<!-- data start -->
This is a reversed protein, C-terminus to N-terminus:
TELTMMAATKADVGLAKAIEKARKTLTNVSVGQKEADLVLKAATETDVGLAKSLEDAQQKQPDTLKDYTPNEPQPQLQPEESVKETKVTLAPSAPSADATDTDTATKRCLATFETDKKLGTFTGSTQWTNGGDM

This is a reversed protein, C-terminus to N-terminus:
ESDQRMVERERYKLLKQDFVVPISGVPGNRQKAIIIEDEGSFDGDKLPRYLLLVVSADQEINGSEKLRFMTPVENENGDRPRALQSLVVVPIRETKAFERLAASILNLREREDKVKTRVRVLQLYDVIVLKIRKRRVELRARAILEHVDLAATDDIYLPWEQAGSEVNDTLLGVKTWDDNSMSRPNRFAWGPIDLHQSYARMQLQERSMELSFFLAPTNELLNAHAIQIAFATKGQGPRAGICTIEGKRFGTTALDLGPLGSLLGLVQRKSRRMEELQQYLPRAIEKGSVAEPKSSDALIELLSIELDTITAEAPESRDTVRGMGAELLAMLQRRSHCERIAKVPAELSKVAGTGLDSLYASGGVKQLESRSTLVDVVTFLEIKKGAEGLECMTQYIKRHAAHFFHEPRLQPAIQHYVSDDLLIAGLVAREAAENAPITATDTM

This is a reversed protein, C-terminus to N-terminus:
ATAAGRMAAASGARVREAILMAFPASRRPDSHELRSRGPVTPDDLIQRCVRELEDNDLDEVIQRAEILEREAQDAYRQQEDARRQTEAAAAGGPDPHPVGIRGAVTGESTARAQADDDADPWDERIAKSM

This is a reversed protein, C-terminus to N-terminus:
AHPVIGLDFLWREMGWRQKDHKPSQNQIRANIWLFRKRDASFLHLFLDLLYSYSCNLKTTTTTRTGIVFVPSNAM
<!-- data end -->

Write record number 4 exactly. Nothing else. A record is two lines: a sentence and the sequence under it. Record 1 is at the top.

This is a reversed protein, C-terminus to N-terminus:
AHPVIGLDFLWREMGWRQKDHKPSQNQIRANIWLFRKRDASFLHLFLDLLYSYSCNLKTTTTTRTGIVFVPSNAM